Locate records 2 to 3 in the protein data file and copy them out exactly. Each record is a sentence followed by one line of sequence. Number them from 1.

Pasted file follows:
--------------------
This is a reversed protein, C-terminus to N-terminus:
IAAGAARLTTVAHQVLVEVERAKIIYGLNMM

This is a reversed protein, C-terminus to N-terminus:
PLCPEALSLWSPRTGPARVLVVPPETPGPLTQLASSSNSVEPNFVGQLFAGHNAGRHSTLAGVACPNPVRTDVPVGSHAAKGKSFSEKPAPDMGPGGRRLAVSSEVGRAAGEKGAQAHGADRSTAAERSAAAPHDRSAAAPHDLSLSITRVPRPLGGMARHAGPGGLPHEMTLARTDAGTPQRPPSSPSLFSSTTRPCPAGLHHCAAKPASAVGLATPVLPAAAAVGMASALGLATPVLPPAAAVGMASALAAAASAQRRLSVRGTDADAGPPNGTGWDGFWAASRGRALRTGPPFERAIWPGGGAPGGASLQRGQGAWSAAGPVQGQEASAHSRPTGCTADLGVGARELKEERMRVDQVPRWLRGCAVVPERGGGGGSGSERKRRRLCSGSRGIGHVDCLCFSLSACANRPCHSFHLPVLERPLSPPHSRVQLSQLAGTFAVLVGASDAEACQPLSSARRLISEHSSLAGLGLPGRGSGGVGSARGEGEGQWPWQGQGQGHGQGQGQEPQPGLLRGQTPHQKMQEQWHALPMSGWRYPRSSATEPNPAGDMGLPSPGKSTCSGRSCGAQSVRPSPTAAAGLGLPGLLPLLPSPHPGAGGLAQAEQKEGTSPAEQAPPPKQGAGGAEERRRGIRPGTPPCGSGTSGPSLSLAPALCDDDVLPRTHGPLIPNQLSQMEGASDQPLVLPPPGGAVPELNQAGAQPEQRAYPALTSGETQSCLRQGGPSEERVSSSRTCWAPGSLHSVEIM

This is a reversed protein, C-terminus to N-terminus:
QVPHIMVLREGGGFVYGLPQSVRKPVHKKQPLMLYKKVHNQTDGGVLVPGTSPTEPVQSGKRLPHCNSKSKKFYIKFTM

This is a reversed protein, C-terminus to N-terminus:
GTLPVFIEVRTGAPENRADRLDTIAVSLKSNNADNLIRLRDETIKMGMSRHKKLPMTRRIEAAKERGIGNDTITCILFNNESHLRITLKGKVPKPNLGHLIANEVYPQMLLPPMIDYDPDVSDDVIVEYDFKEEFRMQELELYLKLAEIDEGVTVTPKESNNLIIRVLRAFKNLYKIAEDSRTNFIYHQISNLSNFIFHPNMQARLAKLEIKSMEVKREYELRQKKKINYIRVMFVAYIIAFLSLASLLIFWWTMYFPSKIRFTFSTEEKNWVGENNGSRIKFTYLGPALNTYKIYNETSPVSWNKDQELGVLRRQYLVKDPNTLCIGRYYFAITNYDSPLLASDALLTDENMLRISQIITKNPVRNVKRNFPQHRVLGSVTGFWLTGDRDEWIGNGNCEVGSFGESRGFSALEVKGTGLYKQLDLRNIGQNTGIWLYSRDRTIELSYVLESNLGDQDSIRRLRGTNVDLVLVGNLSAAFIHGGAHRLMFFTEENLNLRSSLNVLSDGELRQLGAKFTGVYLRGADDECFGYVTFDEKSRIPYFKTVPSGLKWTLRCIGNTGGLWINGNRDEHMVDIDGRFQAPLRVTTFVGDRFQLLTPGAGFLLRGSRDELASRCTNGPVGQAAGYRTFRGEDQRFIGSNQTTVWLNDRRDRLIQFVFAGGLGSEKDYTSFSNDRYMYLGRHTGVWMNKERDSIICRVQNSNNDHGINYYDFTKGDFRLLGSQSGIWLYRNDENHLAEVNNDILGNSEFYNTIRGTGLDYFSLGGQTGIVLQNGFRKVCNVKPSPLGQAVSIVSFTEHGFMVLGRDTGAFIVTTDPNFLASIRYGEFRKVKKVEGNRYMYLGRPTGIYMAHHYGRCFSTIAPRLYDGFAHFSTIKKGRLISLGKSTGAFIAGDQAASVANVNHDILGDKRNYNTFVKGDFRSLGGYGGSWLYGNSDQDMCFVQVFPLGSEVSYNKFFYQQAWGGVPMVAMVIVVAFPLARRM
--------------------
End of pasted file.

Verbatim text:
This is a reversed protein, C-terminus to N-terminus:
PLCPEALSLWSPRTGPARVLVVPPETPGPLTQLASSSNSVEPNFVGQLFAGHNAGRHSTLAGVACPNPVRTDVPVGSHAAKGKSFSEKPAPDMGPGGRRLAVSSEVGRAAGEKGAQAHGADRSTAAERSAAAPHDRSAAAPHDLSLSITRVPRPLGGMARHAGPGGLPHEMTLARTDAGTPQRPPSSPSLFSSTTRPCPAGLHHCAAKPASAVGLATPVLPAAAAVGMASALGLATPVLPPAAAVGMASALAAAASAQRRLSVRGTDADAGPPNGTGWDGFWAASRGRALRTGPPFERAIWPGGGAPGGASLQRGQGAWSAAGPVQGQEASAHSRPTGCTADLGVGARELKEERMRVDQVPRWLRGCAVVPERGGGGGSGSERKRRRLCSGSRGIGHVDCLCFSLSACANRPCHSFHLPVLERPLSPPHSRVQLSQLAGTFAVLVGASDAEACQPLSSARRLISEHSSLAGLGLPGRGSGGVGSARGEGEGQWPWQGQGQGHGQGQGQEPQPGLLRGQTPHQKMQEQWHALPMSGWRYPRSSATEPNPAGDMGLPSPGKSTCSGRSCGAQSVRPSPTAAAGLGLPGLLPLLPSPHPGAGGLAQAEQKEGTSPAEQAPPPKQGAGGAEERRRGIRPGTPPCGSGTSGPSLSLAPALCDDDVLPRTHGPLIPNQLSQMEGASDQPLVLPPPGGAVPELNQAGAQPEQRAYPALTSGETQSCLRQGGPSEERVSSSRTCWAPGSLHSVEIM

This is a reversed protein, C-terminus to N-terminus:
QVPHIMVLREGGGFVYGLPQSVRKPVHKKQPLMLYKKVHNQTDGGVLVPGTSPTEPVQSGKRLPHCNSKSKKFYIKFTM